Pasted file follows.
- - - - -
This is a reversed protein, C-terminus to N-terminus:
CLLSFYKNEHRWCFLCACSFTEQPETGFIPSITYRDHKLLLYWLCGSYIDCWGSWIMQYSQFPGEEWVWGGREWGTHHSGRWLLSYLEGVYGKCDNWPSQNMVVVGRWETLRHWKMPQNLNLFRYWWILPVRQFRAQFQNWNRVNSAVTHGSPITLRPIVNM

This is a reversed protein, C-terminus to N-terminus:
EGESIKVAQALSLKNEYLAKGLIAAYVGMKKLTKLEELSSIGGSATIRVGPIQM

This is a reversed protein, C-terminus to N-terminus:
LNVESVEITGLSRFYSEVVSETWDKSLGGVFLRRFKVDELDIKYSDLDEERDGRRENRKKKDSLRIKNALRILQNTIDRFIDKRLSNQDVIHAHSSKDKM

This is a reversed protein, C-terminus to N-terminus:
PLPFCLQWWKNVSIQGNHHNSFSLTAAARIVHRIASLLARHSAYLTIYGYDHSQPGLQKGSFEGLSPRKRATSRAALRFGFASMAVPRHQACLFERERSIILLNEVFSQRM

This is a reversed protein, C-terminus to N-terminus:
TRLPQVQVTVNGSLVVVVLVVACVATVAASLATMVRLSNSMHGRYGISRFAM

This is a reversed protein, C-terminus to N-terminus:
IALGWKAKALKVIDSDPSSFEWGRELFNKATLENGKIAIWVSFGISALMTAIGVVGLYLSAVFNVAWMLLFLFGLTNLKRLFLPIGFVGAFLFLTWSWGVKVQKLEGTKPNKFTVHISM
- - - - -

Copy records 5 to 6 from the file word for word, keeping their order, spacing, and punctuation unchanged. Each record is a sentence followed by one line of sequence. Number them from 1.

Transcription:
This is a reversed protein, C-terminus to N-terminus:
TRLPQVQVTVNGSLVVVVLVVACVATVAASLATMVRLSNSMHGRYGISRFAM

This is a reversed protein, C-terminus to N-terminus:
IALGWKAKALKVIDSDPSSFEWGRELFNKATLENGKIAIWVSFGISALMTAIGVVGLYLSAVFNVAWMLLFLFGLTNLKRLFLPIGFVGAFLFLTWSWGVKVQKLEGTKPNKFTVHISM